When pottery gets covered in the ground, radiation from the earth starts to energize (excite) the electrons of these crystalline materials, putting them into “trap states.” This is a measure of the radiation dose.The longer the pottery is in the ground, the more radiation dose it will absorb, causing more electrons to be excited into trap states.Most of the crystals emit light (luminescence) when stimulated.This stimulation can be, among others, heating (thermo-) or exposure to light of specific wavelength (opto-).
By the mid-1960's, its validity as an absolute dating technique was established by workers at Oxford and Birmingham in England, Riso in Denmark, and at the University of Pennsylvania in the U. The Research Laboratory for Archaeology at Oxford, in particular, has played a major role in TL research.
For a terracotta item collected on site, we can measure the radioactivity of the environment of the crystals extracted from the fragment to be dated (a few tens of grams).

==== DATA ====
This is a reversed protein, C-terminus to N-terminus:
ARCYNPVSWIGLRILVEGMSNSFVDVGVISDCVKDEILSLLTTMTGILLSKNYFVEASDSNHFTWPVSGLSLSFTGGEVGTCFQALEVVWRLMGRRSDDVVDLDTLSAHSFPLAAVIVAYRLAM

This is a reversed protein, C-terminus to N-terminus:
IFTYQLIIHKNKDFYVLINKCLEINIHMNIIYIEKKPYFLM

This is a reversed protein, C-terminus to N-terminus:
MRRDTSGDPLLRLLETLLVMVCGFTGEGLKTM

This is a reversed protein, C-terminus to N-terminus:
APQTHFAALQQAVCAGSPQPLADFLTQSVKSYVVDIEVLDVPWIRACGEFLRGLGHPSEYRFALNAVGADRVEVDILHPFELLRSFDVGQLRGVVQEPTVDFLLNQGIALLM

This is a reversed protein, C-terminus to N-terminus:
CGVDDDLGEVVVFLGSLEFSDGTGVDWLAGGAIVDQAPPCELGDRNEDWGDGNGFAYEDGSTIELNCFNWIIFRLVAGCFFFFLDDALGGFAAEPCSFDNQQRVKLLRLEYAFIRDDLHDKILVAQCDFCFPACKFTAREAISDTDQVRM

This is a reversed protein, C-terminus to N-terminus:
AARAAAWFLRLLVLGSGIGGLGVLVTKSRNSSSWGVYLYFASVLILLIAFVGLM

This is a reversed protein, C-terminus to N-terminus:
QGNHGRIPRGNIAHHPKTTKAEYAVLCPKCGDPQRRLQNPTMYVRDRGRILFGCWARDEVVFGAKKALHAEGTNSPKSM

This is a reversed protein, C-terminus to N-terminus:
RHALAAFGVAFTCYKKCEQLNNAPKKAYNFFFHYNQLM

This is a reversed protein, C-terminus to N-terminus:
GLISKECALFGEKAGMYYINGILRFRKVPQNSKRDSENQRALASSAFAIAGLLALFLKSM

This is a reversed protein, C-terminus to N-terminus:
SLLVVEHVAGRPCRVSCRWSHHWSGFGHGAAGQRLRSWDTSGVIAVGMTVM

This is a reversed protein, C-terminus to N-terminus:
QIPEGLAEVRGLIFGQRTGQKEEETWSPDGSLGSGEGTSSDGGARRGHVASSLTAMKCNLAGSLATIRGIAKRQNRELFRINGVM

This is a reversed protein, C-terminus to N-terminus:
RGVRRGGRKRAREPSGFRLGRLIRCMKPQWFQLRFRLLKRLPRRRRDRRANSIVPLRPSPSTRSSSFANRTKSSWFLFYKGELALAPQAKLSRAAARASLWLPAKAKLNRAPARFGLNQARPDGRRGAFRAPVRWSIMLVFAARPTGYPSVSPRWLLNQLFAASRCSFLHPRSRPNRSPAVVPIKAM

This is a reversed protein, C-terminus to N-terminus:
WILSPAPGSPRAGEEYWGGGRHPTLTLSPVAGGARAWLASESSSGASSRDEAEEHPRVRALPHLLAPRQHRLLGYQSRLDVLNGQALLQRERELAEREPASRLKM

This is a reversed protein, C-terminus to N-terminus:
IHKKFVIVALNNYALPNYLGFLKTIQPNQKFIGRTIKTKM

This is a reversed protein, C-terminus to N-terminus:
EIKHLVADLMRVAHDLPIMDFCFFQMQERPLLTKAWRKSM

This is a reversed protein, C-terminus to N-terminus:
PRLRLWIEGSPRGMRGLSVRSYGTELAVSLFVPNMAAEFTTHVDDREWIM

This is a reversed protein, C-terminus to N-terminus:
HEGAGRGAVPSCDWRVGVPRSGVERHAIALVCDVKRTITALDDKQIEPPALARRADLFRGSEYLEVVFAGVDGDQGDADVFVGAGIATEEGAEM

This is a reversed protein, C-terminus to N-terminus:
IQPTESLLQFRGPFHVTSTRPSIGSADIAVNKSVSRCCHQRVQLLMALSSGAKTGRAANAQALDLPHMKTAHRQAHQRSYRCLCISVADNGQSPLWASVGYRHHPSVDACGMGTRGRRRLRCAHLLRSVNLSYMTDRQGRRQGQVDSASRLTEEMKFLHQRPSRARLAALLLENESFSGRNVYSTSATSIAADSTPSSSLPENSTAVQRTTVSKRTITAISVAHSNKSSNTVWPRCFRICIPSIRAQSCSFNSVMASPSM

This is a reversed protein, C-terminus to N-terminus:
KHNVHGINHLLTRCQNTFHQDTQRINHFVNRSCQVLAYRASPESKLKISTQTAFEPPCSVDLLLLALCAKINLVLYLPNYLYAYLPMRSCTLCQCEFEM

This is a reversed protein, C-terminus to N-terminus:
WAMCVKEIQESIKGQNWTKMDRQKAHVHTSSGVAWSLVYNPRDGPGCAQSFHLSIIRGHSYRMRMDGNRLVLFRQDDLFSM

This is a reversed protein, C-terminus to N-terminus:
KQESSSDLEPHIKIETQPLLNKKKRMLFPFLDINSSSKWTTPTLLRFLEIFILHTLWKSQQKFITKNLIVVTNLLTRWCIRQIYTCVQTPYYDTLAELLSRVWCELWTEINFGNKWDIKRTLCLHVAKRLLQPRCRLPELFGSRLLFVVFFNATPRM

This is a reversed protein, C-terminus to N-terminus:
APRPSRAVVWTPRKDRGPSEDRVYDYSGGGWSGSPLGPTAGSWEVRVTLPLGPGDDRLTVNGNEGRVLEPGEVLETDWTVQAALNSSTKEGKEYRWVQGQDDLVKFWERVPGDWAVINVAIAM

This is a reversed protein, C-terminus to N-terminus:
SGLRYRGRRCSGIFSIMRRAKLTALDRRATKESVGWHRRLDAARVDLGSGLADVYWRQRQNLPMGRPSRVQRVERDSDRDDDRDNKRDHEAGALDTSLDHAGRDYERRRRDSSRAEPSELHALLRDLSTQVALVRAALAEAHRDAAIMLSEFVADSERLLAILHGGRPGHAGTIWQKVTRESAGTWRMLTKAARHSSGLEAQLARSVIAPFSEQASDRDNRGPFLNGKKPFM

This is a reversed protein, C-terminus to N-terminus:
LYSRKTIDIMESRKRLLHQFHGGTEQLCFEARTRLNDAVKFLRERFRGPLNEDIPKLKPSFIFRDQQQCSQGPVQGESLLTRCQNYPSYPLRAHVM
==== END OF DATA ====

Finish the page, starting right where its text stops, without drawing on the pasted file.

So, in addition to thermoluminescence measurements performed on the object, we provide a precise age of the last heating.
It is an absolute dating method, and does not depend on comparison with similar objects (as does obsidian hydration dating, for example).
The thermoluminescence technique is the only physical means of determining the absolute age of pottery presently available.
The intensity of this emission depends on two parameters: the radioactivity of the environment in which the crystals were stored and the time during which they were submitted to this radiation.